cally averred, and the demurrers to these pleas were overruled.
The court orally charged the jury that it was for them to deter-

Digitized by


Not. 1893.] Louisvills etc. R. R. Co. t. Markes. 28

mine whether the decedent had been guilty of negligence in yio-
lating the rules of the defendant, and whether or not, in yiew of
tH the circiunstances, he contributed to his own death by his own
negligence. At the request of the plaintiff the jury were
further instructed that, while the decedent assumed the risks
incident to his employment, yet the plaintiff could recover if he
had been injured by a superadded risk, consisting of the negli-
gence of the engineer, unless guilty of contributory negligence.
The defendant asked that the jury be instructed that the failure of
the engineer to use the utmost expedition, or to select the most
ayailable means of stopping the train on discovering the peril of
the decedent, did not constitute willful, wanton, or intentional
negligence, unless it manifested a willingness, on the part of the
engineer, to inflict injury; that it was the duty of the decedent
to have protected himself and his hand-car, and that the defend-
ant owed no duty to see him xmtil he was discovered on the track,
nor to blow the whistle at the public crossing. All these requests
were refused. The defendant excepted. The jury returned a
verdict in favor of the plaintiff for three thousand dollars, and the
defendant appealed.

J. M. Falkner, and Hewitt, Walker & Porter, for the appellant

Bulger & Altman, contra.

*•* COLEMAN, J. This is an action, under the Employers*
Liability Act, to recover damages sustained by the death of
plaintiff's intestate, averred to have been caused by the negligence
of the defendant railroad company. The case was tried upon two
counts. The first count charges that the engineer in charge of
the engine "ran said engine, without due care and negligently,
through said cut and around said curve and on the said John S.
Markee,** etc., and that his death "was the result of the negligence
of said engineer." The other count charges a defect in the ways,
works, and machinery. The real contest was upon the first count.

Under former decisions of this court, the complaint was suffi-
cient, and the court did not err in overruling a demurrer to the
first or third count of the complaint: South etc. B. R. Co. v.
Thompson, 62 Ala. 494; I^each v. Bush, 57 Ala, 145; Ensley
Ry. Co. V. Chewning, 93 Ala. 24; Mobile etc. R. R. Co. v. Qeorge,
94 Ala. 199; Savannah etc. R. R. Co. v. Meadors, 95 Ala. 137.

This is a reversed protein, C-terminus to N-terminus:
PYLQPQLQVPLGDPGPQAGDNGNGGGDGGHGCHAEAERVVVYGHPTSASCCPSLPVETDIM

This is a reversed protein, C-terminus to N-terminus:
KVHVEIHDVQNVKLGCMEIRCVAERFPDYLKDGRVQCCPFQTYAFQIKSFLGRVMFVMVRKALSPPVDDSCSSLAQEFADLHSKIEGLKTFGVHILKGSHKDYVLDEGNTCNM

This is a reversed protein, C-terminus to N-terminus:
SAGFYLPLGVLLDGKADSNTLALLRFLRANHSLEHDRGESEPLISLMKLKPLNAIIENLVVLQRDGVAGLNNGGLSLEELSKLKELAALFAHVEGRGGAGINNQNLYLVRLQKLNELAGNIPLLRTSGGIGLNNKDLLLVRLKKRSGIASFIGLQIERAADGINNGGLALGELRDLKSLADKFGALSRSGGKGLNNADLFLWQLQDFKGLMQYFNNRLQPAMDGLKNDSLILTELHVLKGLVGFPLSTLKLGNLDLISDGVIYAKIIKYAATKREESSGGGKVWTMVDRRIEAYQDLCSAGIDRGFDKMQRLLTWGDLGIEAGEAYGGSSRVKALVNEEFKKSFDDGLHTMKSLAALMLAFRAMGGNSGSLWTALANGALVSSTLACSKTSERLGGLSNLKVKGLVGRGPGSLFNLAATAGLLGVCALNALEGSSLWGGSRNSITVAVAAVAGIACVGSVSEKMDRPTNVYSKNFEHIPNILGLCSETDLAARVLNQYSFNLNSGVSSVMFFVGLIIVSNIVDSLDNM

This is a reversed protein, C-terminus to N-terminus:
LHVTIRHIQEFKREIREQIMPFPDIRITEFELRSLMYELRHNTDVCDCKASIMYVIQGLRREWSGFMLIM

The defendant pleaded the general issue, and also several pleas
setting up contributory negligence as a defense. The first pies
of contributoiy negligence was too general, and the demurrer to

Digitized by


24 LouiBViLLE ETC. R. B. Co. V. Mabksb. [Alabama,

it was properly sustained: Tennessee etc. B. B. Co. v. Hemdon,
100 Ala. 461. The trial proceeded upon issue joined upon the
plea of the general issue, and the pleas of contributory negligence.
After the close of the CTidence, the court, among other charges,
instructed the jury, as matter of law, the plaintiff was guilty of
contributory negligence. For the defense ^^ it is contended
that, under the instructions of the court, holding as matter of law
that the plea of contributory negligence was sustained, the de-
fendant was entitled to a yerdict, and this on the principle, often
decided, that when issue has been joined upon a plea, even though
it be an insufficient plea, the defendant has the right to support
it by CTidence, and, if sustained, he is entitled to a verdict: Mem-
phis etc. B. B. Co. Y. Graham, 94 Ala. 645; Farrow t. Andrews,
69 Ala. 97; Mudge y. Treat, 67 Ala. 1.

On the other hand, it is contended by the plaintifE that under
many decisions of this court, although a defendant may show
conlributory negligence, yet the plaintiff may prove, if he can,
that after the discovery of his danger, the defendant was culpably
negligent in not using proper preventive effort to avoid the in-
jury, and upon such proof the plaintiff may still recover, notwith-
standing he may have been guilty of contributory negligence.
The authorities relied upon to sustain this latter contention are
collected in the case of Louisville etc. B. B. Co. v. Webb, 97 Abu
308; Louisville etc. B. B. Co. v. Hurt, 101 Ala. 84; Tanner v.
Louisville etc B. B. Co., 60 Ala. 621.

It has also been held that where the plaintiff counts upon will-
ful or wanton negligence, and the proof shows only simple negli-
gence, there is that variance between the allegata and probata
which will defeat a recovery: Louisville etc. B. B. Co. v. Johns-
ton, 79 Ala. 436; Birmingham etc. B. B. Co. t. Jacobs, 92 Ala.
187; Kansas City etc. B. B. Co. v. Crocker, 96 Ala. 432; High*